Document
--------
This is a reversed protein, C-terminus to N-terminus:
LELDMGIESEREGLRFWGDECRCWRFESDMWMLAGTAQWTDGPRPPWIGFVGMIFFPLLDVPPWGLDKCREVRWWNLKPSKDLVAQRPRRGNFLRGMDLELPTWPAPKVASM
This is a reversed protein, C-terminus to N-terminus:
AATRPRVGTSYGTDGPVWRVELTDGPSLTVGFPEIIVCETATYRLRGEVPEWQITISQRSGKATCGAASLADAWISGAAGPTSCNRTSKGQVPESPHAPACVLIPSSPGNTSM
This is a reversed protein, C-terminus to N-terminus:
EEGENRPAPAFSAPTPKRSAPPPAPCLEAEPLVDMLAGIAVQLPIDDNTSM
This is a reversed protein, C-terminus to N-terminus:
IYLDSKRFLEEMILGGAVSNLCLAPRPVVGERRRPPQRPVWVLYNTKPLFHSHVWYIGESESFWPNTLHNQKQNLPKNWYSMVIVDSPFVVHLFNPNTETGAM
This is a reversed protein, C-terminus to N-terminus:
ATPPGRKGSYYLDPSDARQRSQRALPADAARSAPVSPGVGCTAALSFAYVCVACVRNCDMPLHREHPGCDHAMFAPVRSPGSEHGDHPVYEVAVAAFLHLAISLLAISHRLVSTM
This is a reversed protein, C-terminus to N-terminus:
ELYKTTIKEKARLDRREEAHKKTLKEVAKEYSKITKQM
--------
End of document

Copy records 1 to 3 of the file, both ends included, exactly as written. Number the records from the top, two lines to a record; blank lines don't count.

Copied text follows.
This is a reversed protein, C-terminus to N-terminus:
LELDMGIESEREGLRFWGDECRCWRFESDMWMLAGTAQWTDGPRPPWIGFVGMIFFPLLDVPPWGLDKCREVRWWNLKPSKDLVAQRPRRGNFLRGMDLELPTWPAPKVASM
This is a reversed protein, C-terminus to N-terminus:
AATRPRVGTSYGTDGPVWRVELTDGPSLTVGFPEIIVCETATYRLRGEVPEWQITISQRSGKATCGAASLADAWISGAAGPTSCNRTSKGQVPESPHAPACVLIPSSPGNTSM
This is a reversed protein, C-terminus to N-terminus:
EEGENRPAPAFSAPTPKRSAPPPAPCLEAEPLVDMLAGIAVQLPIDDNTSM